Magic done, the third book is Worlds and describes the actual game setting, now that we have covered how it all works. It's basically a heroic or mediaeval fantasy, the sort of world in which legends, fairy tales and sagas happen. However, being a setting created of dreams, there are some differences. There are, of course, multiple dreams - one for each sleeping dragon - and characters can sometimes move between them. (Haven't you ever had a dream about someone, then found out the next morning that another person dreamed about that same someone?) Another fact is that there are no deities, and hence none of the 'divine magic' that many fantasy games make available... although those characters who wish to believe in a god or gods can do so, it just is unlikely to have an in-game effect. What gets messier is the effect of dragons awakening. If one does, that is the cause - or is it effect? - of a single character dying. Somehow, there is a collective meta-dream shared by all the dragons, hence one character can die and a single dragon awaken, without problems for anyone else. But should several dragons awaken at once, a cataclysm maight occur amongst those who exist within the dream. These upheavals provide some of the history of this alternate reality.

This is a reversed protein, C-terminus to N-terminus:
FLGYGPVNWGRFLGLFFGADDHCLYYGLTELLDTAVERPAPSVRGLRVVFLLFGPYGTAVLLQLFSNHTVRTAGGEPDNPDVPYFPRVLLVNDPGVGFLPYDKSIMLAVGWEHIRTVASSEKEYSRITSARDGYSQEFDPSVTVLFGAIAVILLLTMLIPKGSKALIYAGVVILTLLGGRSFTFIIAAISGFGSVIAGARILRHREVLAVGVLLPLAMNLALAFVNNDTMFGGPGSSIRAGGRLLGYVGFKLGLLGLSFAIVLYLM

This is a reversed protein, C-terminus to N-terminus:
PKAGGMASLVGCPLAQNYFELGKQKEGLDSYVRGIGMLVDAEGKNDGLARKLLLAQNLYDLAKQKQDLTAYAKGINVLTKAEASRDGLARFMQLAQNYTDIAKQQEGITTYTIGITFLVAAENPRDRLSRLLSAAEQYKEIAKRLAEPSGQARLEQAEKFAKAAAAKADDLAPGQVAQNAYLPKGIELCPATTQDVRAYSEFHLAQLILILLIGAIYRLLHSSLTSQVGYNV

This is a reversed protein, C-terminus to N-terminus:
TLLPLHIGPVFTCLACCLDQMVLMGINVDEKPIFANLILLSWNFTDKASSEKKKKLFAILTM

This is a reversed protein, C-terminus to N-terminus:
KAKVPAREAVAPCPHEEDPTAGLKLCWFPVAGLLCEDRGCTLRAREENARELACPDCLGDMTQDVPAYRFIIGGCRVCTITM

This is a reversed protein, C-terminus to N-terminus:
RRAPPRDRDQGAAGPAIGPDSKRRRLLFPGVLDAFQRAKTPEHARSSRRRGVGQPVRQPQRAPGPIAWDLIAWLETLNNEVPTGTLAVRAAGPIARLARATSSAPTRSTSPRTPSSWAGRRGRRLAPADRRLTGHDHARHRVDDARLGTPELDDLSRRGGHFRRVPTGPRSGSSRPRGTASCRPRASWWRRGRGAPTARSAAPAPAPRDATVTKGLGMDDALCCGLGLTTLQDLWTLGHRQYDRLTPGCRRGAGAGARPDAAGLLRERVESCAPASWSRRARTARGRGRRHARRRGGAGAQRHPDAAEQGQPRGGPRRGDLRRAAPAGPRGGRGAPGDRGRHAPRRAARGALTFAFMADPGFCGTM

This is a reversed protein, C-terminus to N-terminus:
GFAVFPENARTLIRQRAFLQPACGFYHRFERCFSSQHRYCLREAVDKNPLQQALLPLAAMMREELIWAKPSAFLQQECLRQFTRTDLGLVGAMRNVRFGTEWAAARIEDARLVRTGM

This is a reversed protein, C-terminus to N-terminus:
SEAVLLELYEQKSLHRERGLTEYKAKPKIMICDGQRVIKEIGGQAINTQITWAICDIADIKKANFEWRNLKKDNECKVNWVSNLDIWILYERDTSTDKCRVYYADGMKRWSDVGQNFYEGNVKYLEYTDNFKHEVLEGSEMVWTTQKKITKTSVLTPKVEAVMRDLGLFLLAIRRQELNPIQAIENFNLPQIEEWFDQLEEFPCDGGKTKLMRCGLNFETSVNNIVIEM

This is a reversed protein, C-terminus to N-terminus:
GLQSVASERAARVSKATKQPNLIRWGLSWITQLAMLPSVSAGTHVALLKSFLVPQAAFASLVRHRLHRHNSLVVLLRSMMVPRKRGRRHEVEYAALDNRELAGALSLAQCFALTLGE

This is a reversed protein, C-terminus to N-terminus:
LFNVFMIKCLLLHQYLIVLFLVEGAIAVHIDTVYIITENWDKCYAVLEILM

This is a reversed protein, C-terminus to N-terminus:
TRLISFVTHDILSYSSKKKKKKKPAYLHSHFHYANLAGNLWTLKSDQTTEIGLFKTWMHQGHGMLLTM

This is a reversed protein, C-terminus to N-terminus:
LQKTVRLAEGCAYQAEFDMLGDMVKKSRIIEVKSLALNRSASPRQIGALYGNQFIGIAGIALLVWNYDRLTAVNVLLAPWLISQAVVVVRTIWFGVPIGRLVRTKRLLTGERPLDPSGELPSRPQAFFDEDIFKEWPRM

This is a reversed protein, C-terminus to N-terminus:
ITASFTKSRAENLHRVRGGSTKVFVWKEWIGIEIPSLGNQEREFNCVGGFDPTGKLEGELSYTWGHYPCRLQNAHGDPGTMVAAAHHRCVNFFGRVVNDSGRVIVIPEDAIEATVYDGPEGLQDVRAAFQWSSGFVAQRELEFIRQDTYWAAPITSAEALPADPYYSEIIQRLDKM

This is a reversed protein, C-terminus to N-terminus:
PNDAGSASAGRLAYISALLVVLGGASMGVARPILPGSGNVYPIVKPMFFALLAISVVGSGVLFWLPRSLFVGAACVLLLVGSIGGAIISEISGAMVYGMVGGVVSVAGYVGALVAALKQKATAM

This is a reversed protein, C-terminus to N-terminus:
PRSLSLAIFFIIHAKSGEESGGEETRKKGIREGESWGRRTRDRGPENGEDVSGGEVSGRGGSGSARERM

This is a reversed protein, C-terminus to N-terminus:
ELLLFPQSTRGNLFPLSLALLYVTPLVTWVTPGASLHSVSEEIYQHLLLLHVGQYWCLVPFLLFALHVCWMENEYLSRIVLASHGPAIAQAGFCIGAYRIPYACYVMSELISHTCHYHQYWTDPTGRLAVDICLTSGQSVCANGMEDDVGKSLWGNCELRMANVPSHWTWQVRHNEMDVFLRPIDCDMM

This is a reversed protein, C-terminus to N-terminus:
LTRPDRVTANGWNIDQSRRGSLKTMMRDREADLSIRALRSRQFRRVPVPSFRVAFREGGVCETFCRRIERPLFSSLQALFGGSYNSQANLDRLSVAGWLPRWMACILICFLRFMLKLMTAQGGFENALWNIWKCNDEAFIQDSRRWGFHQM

A recurrent theme in this game is journeys - indeed, player-characters are called Journeyers - so the next chapter explores the principles of travelling between dreams in much more detail. Rifts allowing inter-dream passage, a dangerous meshing of dreams called a blur... each has dangers and opportunities inherent in them, and a tendency to 'just happen' rather than be there when the characters themselves want to travel between dreams. As every good journey includes sea travel at some point, the next things to be considered are matters nautical, especially navigation and storms. Oh, and you can get rifts at sea as well!